Impact of conventional or intensive milk replacer programs on Holstein heifer performance through six months of age and during first lactation

Mary Raeth, Hugh Chester-Jones, S. Hayes, J. Linn, R. Larson, D. Ziegler, B. Ziegler, N. Broadwater

Research output: Contribution to journalArticle

79 Scopus citations

Abstract

The objectives were to evaluate the impact of conventional or intensive milk replacer (MR) feeding programs on heifer calf performance through 6 mo of age, age at first calving, and first lactation performance. At 3 (±1 d) d of age, 133 Holstein heifer calves from 3 commercial dairy farms were randomly assigned, within calf source, to a conventional [20% crude protein (CP), 20% fat] or intensive MR (28% CP, 18% fat). Milk replacer treatments and percent solids were 1) conventional nonacidified (CNA), 13.9%; 2) conventional acidified (CA), 13.9%; 3) modified intensive high solids (IHS), 16.7%; 4) modified intensive low solids (ILS), 12.5%; and 5) intensive high solids, high feeding (IHSHF), 16.7%. Calves were individually housed and remained on trial for 56 d. At 2 mo of age, heifers were grouped in pens by treatment with 6 heifers per pen (4 pens per treatment). An 18.1% CP grower concentrate mix (dry matter basis) was fed to heifers that received a conventional MR and a 21.2% CP grower concentrate mix was fed to heifers that received the intensive MR preweaning. Heifers were offered 2.45 kg/d (dry matter basis) of their respective grower concentrate mix for 112 d plus free access to hay and water. At approximately 24 wk of age, heifers were transported to a second-stage grower before returning to their respective farms approximately 1 mo before calving. First-lactation performance was determined using Dairy Herd Improvement Association records. The IHSHF treatment resulted in increased calf body weight and hip height during the preweaning and early postweaning (PEP) period and the postweaning heifer grower (PHG) period as compared with the conventional (CNA and CA) or modified intensive MR treatments (IHS and ILS). Calves receiving the IHS treatment were heavier at d 56 of the PEP period compared with the conventional or ILS treatments; however, this growth advantage was not maintained in the PHG period. Feed cost per kilogram of gain during the PEP period was lowest for CNA and CA, intermediate for IHS and ILS, and highest for the IHSHF treatment. There was no effect of MR feeding program on first-lactation performance; however, heifers that received the IHSHF MR preweaning calved 27.5 d earlier than those fed a conventional MR.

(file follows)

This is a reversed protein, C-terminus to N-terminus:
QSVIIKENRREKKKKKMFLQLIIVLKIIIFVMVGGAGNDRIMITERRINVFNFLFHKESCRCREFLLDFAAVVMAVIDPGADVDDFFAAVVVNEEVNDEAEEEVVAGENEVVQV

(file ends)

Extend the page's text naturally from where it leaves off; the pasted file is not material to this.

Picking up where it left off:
Original languageEnglish (US)
Pages (from-to)799-809
Number of pages11
JournalJournal of Dairy Science
Volume92
Issue number2
DOIs
StatePublished - Feb 2009

Keywords

  • Calf nutrition
  • Growth
  • Lactation performance
  • Milk replacer

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